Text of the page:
Dear President Broad (email@example.com):
Last week, I went to work to examine a copy of my 2004 performance evaluation. For the first time in 12 years, my evaluation contained some negative remarks. Among those was the criticism that during the last year I did not take part in the ?ongoing life? of my department.
Although previously unfamiliar with the meaning of the phrase ?ongoing life,? I immediately suspected it was related to my unwillingness to attend the departmental parties that are occasionally held at the homes of my fellow professors.
Last September 11, I was invited to such a party at the home of my supervisor ? the same one who wrote my annual evaluation. When I told her I was unable to attend the party due to a conflict with an NRA banquet, my supervisor called it a ?fascist pig? banquet.
At the time, I assumed the ?fascist pig? remark was simply made in jest. I now recognize that I may have misjudged the situation. That recognition comes after learning that members of my department are, in fact, being evaluated on the basis of attendance at social gatherings held at the homes of their supervisors.
I made this shocking discovery when I began polling fellow faculty members to see whether others had received written remarks concerning their failure to take part in the ?ongoing life? of the department. The very first faculty member I polled reported that he was penalized on his evaluation ? not with a vague reference to ?ongoing life? but, instead, with a specific reference to his absence at a party held at the home of his supervisor.
This form of evaluation is unacceptable for a number of reasons.
For example, imagine that the one black faculty member in our department (of about eighteen full-time professors) decided not to attend parties because of the lack of racial diversity in the department. Instead of being surrounded by whites at a party (after being surrounded by whites at work all week), he decides to attend a NAACP meeting or a party at a predominantly black church. Should he then be penalized when evaluations are handed out at year?s end?
Or imagine that alcohol is served at departmental parties (they usually are), making a professor unable to attend for religious reasons. Would he not prevail in a suit charging religious discrimination if his absence was later recorded in his performance evaluation? You should immediately consult your attorneys on this one, President Broad.
Similarly, some professors might not want to attend parties at the homes of other professors who are cohabitating outside of marriage, or involved in homosexual relationships. They may have young children they do not want exposed to such lifestyles at an early age. Perhaps they should not have to spend money for a baby sitter just to keep from getting a negative performance evaluation.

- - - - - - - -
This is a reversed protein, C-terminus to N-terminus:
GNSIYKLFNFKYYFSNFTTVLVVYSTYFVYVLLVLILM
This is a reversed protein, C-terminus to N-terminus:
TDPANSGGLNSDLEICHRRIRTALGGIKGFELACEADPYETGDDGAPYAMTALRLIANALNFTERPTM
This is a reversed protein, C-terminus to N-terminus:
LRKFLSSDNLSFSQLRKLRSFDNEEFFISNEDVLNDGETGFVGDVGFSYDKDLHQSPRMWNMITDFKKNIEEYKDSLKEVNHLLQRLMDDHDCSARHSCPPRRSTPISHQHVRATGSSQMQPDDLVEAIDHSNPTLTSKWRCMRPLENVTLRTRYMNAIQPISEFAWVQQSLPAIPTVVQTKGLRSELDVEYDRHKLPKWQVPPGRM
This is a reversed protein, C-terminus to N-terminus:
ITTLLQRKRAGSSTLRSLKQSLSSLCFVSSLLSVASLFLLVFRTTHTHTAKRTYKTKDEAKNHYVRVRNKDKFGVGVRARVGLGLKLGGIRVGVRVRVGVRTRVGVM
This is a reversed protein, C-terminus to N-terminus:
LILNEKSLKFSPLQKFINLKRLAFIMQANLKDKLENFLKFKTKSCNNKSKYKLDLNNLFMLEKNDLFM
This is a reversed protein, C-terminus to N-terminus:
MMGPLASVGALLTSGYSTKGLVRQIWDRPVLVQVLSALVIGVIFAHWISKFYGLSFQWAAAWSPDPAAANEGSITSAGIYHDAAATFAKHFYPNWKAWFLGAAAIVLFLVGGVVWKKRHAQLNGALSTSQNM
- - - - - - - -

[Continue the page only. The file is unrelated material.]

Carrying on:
Hypothetical situations aside, I have a very real reason for avoiding these kinds of gatherings. Some years ago, a fellow professor began harboring the delusion that I was trying to poison her with tear gas. Do you consider it wise to require both of us to attend the same social gatherings? Or, put another way, is it safe to combine a) a delusional faculty member, b) a person whom she thinks is trying to poison her, and c) alcohol? This is probably the easiest question I have asked so far.
Many years ago we hired a feminist professor who occasionally shared details of her sexual exploits in social situations. After a couple of drinks, she once offered me an all-to-detailed account of committing adultery and engaging in oral sex on a public beach. Should I be compelled to socialize with someone I consider to be vulgar? Is it my fault for being narrow-minded or judgmental with regard to adulterous acts in public settings?
Legal issues aside, such infinitely malleable criteria cannot pass the straight face test. The idea that a feminist department chair (who has since finished her term) would treat her party invitations like state subpoenas is both patently amusing and somewhat sad. Demanding rigid conformity by using the power of the State to manipulate the social lives of subordinates is certainly inconsistent with feminist notions of privacy, choice, and individual autonomy.
Henry Kissinger once observed that, in academic life, the politics are so petty because the stakes are so low. I would advise the UNC administration to nullify these inappropriate, immoral, and illegal evaluations. Otherwise, the stakes may soon be much higher.